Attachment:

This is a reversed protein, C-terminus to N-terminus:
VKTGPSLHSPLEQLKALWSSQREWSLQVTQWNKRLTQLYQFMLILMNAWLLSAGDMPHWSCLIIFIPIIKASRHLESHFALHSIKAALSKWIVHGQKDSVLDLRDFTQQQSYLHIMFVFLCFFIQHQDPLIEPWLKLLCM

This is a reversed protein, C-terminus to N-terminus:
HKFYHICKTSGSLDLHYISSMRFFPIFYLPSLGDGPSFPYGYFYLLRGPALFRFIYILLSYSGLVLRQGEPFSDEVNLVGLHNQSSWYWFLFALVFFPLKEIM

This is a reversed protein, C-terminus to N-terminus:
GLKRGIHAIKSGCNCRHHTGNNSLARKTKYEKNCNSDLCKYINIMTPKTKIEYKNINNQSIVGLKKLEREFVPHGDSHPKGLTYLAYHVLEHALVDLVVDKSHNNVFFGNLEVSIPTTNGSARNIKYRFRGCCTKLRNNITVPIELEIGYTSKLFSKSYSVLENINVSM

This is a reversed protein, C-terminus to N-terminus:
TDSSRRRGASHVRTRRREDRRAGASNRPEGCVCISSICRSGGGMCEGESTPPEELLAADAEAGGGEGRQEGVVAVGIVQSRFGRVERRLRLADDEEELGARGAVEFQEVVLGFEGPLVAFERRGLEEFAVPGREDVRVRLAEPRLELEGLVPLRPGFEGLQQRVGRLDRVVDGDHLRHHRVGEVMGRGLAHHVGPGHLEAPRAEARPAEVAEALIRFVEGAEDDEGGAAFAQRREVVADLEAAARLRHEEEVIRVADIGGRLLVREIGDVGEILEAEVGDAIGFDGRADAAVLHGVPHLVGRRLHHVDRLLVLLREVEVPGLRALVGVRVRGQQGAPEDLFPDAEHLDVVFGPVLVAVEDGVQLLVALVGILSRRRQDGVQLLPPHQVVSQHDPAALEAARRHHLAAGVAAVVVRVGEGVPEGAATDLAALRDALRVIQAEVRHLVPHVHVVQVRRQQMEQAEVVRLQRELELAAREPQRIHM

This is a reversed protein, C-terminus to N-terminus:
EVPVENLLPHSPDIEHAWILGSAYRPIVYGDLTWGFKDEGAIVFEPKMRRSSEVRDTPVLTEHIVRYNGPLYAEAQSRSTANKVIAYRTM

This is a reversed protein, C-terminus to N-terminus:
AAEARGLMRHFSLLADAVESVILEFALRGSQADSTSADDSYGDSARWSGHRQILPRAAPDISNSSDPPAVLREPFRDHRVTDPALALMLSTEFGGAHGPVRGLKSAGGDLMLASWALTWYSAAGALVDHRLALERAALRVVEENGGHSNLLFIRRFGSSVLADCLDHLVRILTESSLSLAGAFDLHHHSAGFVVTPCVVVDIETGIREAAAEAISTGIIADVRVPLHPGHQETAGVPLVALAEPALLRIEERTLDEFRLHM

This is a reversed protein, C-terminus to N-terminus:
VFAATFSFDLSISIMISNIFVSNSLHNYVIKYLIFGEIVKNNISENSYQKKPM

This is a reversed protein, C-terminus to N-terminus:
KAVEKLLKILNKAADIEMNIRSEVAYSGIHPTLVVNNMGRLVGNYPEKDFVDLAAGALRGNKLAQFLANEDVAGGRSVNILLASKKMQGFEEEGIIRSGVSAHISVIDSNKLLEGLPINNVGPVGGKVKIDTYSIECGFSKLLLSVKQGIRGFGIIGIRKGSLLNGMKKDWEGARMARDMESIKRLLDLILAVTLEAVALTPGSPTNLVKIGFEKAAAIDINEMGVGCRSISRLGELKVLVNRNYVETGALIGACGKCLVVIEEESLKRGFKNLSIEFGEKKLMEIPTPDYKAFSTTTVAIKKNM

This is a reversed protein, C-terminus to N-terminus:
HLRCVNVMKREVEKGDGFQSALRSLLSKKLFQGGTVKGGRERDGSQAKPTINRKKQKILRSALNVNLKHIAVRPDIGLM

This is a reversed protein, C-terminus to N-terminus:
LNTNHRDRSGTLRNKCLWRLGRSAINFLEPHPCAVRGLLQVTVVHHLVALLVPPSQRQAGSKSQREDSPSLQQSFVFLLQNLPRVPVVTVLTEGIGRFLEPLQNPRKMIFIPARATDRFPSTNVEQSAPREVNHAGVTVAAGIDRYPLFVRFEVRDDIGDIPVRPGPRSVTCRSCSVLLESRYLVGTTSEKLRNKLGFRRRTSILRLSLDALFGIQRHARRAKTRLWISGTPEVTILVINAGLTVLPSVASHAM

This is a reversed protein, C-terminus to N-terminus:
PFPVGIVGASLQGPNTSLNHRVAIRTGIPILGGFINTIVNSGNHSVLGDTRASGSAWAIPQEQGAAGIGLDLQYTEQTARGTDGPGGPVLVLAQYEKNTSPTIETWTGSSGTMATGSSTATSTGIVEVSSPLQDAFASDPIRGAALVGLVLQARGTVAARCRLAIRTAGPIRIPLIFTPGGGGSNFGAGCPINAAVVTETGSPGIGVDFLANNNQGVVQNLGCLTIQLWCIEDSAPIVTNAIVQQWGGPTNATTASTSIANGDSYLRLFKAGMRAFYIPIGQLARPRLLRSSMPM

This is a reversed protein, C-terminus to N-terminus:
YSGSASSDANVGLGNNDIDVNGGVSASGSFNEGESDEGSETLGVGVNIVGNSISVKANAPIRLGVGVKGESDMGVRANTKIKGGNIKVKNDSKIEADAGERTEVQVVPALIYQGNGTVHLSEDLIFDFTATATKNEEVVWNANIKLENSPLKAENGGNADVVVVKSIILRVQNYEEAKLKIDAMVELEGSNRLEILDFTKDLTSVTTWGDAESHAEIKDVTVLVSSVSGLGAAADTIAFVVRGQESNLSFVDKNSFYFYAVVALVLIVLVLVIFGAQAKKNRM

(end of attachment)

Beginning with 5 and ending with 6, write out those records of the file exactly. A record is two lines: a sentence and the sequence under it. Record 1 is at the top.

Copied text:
This is a reversed protein, C-terminus to N-terminus:
EVPVENLLPHSPDIEHAWILGSAYRPIVYGDLTWGFKDEGAIVFEPKMRRSSEVRDTPVLTEHIVRYNGPLYAEAQSRSTANKVIAYRTM

This is a reversed protein, C-terminus to N-terminus:
AAEARGLMRHFSLLADAVESVILEFALRGSQADSTSADDSYGDSARWSGHRQILPRAAPDISNSSDPPAVLREPFRDHRVTDPALALMLSTEFGGAHGPVRGLKSAGGDLMLASWALTWYSAAGALVDHRLALERAALRVVEENGGHSNLLFIRRFGSSVLADCLDHLVRILTESSLSLAGAFDLHHHSAGFVVTPCVVVDIETGIREAAAEAISTGIIADVRVPLHPGHQETAGVPLVALAEPALLRIEERTLDEFRLHM